Stage of Change constructs may be proxy markers of psychosocial health which, in turn, are related to oral health. Objective: To determine if Stage of Change constructs were associated with subjective oral health in a population at heightened risk of dental disease. Methods: Stage of Change constructs were developed from a validated 18-item scale and categorised into ‘Pre-contemplative’, ‘Contemplative’ and ‘Active’. A convenience sample of 446 Australian non-Aboriginal women pregnant by an Aboriginal male (age range 14–43 years) provided data to evaluate the outcome variables (self-rated oral health and oral health impairment), the Stage of Change constructs and socio-demographic, behavioural and access-related factors. Factors significant at the p<0.05 level in bivariate analysis were entered into prevalence regression models. Results: Approximately 54% of participants had fair/poor self-rated oral health and 34% had oral health impairment. Around 12% were ‘Pre-contemplative’, 46% ‘Contemplative’ and 42% ‘Active’. Being either ‘pre-contemplative’ or ‘contemplative’ was associated with poor self-rated oral health after adjusting for socio-demographic factors. ‘Pre-contemplative’ ceased being significant after adjusting for dentate status and dental behaviour. ‘Pre-contemplative’ remained significant when adjusting for dental cost, but not ‘Contemplative’. The Stages of Change constructs ceased being associated with self-rated oral health after adjusting for all confounders. Only ‘Contemplative’ (reference: ‘Active’) was a risk indicator in the null model for oral health impairment which persisted after adding dentate status, dental behaviour and dental cost variables, but not socio-demographics. When adjusting for all confounders, ‘Contemplative’ was not a risk indicator for oral health impairment. Conclusions: Both the ‘Pre-contemplative’ and ‘Contemplative’ Stage of Change constructs were associated with poor self-rated oral health and oral health impairment after adjusting for some, but not all, covariates. When considered as a proxy marker of psychosocial health, Stage of Change constructs may have some relevance for subjective oral health.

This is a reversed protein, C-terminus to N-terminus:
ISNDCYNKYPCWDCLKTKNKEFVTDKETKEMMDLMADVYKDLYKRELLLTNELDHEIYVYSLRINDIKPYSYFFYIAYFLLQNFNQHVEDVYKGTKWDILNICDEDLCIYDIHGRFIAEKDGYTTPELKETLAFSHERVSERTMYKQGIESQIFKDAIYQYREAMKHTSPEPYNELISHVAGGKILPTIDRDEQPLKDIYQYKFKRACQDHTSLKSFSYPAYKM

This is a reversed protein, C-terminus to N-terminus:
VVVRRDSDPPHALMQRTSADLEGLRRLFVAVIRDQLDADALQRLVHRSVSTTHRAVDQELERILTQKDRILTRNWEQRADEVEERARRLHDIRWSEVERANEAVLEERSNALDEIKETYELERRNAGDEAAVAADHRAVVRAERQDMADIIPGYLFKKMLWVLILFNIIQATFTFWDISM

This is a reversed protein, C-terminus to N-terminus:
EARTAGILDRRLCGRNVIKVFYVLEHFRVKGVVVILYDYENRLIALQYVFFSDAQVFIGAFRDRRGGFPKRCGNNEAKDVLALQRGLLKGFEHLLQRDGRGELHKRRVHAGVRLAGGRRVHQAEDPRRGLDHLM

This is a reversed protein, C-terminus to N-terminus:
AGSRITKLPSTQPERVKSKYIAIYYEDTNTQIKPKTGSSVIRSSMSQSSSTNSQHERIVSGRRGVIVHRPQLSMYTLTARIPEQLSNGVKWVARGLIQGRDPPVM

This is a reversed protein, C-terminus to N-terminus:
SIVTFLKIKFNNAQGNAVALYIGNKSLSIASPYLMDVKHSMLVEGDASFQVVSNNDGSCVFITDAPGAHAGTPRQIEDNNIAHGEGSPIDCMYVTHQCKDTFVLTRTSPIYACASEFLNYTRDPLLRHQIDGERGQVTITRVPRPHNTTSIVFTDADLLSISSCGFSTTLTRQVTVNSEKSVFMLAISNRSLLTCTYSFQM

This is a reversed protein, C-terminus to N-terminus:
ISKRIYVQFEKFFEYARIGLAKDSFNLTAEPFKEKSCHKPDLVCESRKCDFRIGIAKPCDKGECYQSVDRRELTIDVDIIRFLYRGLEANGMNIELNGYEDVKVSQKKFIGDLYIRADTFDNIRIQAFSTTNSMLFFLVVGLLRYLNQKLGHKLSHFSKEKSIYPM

- Oral health
- Stage of change
ASJC Scopus subject areas
- Public Health, Environmental and Occupational Health